An invisible player bug has disrupted games during the Copenhagen Major RMR Qualifiers
Yet another potential game-breaking bug has marred the Copenhagen Major RMR qualifiers for Counter-Strike 2, this time involving invisible players. After the controversy surrounding exploited team-switch menus, the invisible player bug adds to the expanding list of CS2 technical difficulties impacting matchmaking and tournaments.
Invisible CS2 Bug Impacts Gameplay in Copenhagen Major RMR Qualifiers
Nouns coach Kory “Semphis” Friesen highlighted a CS2 glitch during the PGL Major Copenhagen 2024 Closed Qualifiers. In the match, their AWPer maintained an angle through the boxes but could not see an opponent who turned completely invisible. This bug resulted in the team losing a round. The former compLexity player shared a screenshot of the incident on his X profile.
New bug that lost us a round at the RMR @CounterStrike
— nouns SEMPHIS (@semphisss) January 14, 2024
In the meantime, the rival AWPer had an unobstructed view of the sniper. Semphis suspects that the glitch occurs while AWPing under Heaven. Nevertheless, this problem is likely linked to zoom settings. CS2 dataminer Thour had previously detected this bug.
There is a bizarre bug in @CounterStrike 2 when you double zoom, the player model goes invisible if they have Molotov equipped. 🙃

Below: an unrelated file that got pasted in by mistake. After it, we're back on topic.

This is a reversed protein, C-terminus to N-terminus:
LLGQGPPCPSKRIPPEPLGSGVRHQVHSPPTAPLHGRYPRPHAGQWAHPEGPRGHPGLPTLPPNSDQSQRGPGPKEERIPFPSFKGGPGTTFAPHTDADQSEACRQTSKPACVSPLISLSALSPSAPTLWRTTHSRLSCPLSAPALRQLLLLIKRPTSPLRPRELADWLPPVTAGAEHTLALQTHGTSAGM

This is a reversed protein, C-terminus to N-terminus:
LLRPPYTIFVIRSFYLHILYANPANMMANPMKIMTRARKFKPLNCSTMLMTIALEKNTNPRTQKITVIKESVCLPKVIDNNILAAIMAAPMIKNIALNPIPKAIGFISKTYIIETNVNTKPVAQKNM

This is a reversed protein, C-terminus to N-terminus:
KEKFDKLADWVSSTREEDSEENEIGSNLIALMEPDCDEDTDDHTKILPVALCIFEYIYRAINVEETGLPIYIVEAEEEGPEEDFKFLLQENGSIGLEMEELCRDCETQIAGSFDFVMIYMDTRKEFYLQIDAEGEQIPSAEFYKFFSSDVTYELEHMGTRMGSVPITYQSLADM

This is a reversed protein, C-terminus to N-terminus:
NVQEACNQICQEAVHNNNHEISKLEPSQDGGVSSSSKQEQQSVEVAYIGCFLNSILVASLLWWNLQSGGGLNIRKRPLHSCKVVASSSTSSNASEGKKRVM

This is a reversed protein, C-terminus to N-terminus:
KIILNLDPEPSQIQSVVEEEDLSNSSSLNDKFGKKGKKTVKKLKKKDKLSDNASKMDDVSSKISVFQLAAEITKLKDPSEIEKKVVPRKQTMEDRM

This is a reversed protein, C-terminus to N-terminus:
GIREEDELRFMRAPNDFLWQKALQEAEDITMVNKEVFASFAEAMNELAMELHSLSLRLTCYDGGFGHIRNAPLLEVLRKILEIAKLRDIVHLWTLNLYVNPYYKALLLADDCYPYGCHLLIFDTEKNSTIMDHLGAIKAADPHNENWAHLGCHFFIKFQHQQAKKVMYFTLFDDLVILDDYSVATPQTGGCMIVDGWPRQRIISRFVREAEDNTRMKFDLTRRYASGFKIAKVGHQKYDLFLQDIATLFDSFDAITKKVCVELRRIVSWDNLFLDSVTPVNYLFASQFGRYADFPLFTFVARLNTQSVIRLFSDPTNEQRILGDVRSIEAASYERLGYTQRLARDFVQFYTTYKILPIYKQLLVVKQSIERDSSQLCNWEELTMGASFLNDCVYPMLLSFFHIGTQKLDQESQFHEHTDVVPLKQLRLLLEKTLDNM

– Happens with T / CT Model
– Happens with AWP / Scout
– 10/10 replicable
— Thour CS2 (@ThourCS2) November 2, 2023
Seemingly, this glitch comes into play under specific conditions for either team. If a player engages in double-scoping with AWP or Scout and their opponent is holding a Molotov, the sniper perceives the opponent as invisible. Thour confirmed that the bug could be consistently reproduced by replicating it in ten back-to-back attempts.
Credit: Thour on X
This year's Major RMR qualifiers have encountered a series of setbacks, particularly involving technical glitches and suspicions of foul play. Just this week, a team faced allegations of cheating, as they were accused of exploiting a team-switch menu screen that unintentionally disclosed pivotal information, potentially impacting the course of a round or match.
Some shortcomings were evident on the part of the organizers as well. Emilio, a player banned for life due to cheating, was surprisingly allowed to register and participate in a few rounds of the competition. Russian coach RuFire was also disqualified for streaming calls to his team, but he reappeared in the subsequent qualifier. Bleed Esports were denied registration for the third stage due to an alleged shortage of slots, a limitation not explicitly defined in the rules.
Coupled with the ongoing challenges plaguing CS2 as Valve tirelessly works to address the game's many bugs and glitches, the outlook for the premier FPS appears bleak. One can only hope that Valve takes swift action to resolve these issues before the RMRs, or even the Major itself, fall victim to their impact.